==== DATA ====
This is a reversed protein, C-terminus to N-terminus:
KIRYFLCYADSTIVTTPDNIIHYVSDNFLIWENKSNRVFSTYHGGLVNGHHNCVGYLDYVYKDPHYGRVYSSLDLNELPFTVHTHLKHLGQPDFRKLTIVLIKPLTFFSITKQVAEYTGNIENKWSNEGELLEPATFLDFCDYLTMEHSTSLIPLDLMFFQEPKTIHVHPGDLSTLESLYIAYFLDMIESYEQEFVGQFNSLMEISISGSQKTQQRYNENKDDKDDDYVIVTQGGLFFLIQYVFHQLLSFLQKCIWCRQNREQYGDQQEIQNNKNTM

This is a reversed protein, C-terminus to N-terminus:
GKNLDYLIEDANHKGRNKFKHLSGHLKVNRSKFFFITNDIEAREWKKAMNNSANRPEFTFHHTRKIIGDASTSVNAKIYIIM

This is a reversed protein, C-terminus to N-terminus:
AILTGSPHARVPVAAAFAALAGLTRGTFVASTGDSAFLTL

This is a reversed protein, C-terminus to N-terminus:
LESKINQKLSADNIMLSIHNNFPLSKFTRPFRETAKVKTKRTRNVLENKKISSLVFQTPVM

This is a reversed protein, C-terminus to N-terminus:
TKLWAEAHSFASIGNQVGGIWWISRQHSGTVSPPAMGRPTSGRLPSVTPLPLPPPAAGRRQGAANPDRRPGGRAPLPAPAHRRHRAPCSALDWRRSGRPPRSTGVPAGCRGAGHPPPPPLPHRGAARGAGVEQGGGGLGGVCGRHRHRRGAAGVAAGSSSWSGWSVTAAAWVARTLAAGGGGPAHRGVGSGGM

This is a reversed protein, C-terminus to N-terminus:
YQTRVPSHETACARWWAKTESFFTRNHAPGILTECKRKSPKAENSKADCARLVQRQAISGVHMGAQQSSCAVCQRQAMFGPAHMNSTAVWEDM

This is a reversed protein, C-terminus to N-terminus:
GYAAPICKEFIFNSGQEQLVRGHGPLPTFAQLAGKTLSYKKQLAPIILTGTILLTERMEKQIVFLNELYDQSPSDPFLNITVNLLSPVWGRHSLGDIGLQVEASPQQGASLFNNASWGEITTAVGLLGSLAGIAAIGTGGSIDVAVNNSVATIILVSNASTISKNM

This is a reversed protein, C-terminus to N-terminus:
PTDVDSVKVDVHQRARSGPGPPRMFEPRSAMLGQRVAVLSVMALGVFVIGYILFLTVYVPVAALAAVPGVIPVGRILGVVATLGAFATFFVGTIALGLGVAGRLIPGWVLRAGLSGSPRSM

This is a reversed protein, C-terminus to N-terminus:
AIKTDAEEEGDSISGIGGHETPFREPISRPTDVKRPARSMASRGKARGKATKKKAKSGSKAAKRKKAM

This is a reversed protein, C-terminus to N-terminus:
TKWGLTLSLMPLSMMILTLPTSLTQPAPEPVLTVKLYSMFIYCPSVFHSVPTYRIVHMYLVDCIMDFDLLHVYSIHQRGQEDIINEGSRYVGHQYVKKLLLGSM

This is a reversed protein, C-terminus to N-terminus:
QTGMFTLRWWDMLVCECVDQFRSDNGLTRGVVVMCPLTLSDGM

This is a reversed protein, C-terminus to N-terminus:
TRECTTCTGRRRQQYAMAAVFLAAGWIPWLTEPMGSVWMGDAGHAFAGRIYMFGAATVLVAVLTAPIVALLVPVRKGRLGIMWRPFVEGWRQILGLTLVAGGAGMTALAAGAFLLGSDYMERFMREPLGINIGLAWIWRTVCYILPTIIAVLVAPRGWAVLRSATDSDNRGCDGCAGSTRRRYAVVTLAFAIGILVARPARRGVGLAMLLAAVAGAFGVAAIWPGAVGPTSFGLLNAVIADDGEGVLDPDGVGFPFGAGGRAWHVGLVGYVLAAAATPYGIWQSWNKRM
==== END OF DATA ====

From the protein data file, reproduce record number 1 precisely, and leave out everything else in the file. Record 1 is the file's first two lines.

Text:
This is a reversed protein, C-terminus to N-terminus:
KIRYFLCYADSTIVTTPDNIIHYVSDNFLIWENKSNRVFSTYHGGLVNGHHNCVGYLDYVYKDPHYGRVYSSLDLNELPFTVHTHLKHLGQPDFRKLTIVLIKPLTFFSITKQVAEYTGNIENKWSNEGELLEPATFLDFCDYLTMEHSTSLIPLDLMFFQEPKTIHVHPGDLSTLESLYIAYFLDMIESYEQEFVGQFNSLMEISISGSQKTQQRYNENKDDKDDDYVIVTQGGLFFLIQYVFHQLLSFLQKCIWCRQNREQYGDQQEIQNNKNTM